Imagine you go to a mall. It’s your first time there in over a year because when you went before, it was unhealthy. But you go again because you know it’s time to face your fear. You know it’s time to move on, to let go. You know you have do to this for yourself, for your mental health. The problem is after you go to this mall, after you feel happier and lighter and at peace because you went, you’re accused of robbing it, when all you did was step foot inside.
I don’t know much about Caroline Flack, but I know now that she took her own life. And suddenly here the internet is again, in a midst of a discussion about mental health, one that’ll simmer down until the next celebrity dies by suicide.
Did Caroline Flack assault her boyfriend, Lewis Burton? I don’t know. I know he stood against any prosecution, yet the trial was set for March 4 anyway, less than three months after she was arrested and charged.
Did Caroline Flack live with mental health issues? I don’t know. I just know that she took her own life. I know that the media and internet trolls scrutinized her when they knew no more than I do if she assaulted anyone. And maybe, just maybe, that’s why she’s no longer here.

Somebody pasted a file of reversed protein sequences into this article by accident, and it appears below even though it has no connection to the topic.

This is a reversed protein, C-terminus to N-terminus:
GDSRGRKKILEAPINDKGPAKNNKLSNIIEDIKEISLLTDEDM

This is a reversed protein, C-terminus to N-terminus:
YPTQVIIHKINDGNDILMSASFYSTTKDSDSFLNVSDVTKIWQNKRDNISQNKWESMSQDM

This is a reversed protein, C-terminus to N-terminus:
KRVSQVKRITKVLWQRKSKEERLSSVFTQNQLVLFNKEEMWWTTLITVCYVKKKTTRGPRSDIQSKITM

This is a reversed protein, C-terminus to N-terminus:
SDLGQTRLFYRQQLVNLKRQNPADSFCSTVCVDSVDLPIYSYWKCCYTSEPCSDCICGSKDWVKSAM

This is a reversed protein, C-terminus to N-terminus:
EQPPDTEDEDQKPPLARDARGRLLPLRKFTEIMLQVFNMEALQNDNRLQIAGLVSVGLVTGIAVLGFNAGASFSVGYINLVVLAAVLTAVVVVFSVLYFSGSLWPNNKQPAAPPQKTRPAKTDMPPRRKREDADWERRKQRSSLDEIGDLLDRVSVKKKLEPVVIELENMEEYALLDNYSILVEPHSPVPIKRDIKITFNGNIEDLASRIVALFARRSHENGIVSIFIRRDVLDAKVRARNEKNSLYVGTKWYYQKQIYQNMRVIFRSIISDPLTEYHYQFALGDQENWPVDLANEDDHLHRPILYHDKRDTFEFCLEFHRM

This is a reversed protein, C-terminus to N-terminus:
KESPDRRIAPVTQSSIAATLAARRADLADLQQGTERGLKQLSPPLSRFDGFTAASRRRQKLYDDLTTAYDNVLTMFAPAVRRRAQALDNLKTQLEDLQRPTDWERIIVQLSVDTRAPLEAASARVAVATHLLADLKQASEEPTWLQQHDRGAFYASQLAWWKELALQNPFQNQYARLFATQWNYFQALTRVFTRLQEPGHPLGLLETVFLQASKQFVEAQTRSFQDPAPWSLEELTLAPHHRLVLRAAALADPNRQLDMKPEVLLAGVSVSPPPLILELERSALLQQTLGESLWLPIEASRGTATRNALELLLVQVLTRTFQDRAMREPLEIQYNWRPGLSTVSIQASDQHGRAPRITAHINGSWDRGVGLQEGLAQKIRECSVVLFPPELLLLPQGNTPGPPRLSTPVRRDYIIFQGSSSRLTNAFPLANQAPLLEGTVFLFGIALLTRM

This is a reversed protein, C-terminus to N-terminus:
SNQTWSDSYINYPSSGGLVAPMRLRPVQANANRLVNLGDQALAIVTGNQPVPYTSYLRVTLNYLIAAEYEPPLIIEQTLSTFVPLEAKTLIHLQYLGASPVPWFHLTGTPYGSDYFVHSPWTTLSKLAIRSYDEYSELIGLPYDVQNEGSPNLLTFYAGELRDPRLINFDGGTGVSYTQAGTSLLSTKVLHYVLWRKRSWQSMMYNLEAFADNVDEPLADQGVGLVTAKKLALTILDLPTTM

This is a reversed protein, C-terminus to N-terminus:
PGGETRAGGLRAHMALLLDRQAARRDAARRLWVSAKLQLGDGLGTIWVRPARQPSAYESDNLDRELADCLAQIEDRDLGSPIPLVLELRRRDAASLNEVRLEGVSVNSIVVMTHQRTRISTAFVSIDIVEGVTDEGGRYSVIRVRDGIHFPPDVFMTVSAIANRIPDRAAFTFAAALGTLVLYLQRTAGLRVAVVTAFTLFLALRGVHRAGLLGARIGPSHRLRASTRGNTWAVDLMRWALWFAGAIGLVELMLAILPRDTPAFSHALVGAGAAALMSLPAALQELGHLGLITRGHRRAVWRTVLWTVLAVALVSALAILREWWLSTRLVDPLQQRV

What I don’t know about Caroline Flack, I do know about myself. I know that I have spent my life dealing with depression and anxiety, which is something I have never shied away from sharing. And while I know that I did make mistakes, I also know that I was accused of doing things that I didn’t do. I know that my actions were twisted and exaggerated and used against me by someone who I still love. And I know that when I tried to make peace, I was met only with more accusations. Imagine you go to a mall, remember?
Two weeks before Caroline Flack died by suicide, I attempted the same. Had I died, those who know me may have spoken out about mental health, about my life-long struggle with depression and anxiety, about my year-long struggle with post-traumatic stress disorder. But would they have known the truth? Would they have known that the reason I impulsively committed suicide was because I had been bullied? All it took was one phone call, not thirty years of depression. You feel happier and lighter and at peace because you went, remember?
Like Caroline Flack did, I know what it’s like to be judged and scrutinized and bullied by people who don’t know me. I may not know much about her, nor do I understand the depths of what she went through, but I do know what it’s like to be pushed over the edge.
Right now, I’m not here to talk about mental health, and I’m not here to talk about what Caroline Flack did or didn’t do, what she went through or what I went through. I’m here to remind you to show compassion, to give others the benefit of the doubt. I’m here to remind you that we’re all human, even the bullies. I’m here to remind you that you don’t know what’s going on inside of another’s head, another’s heart. And I’m here to remind myself.
Please, just be kind.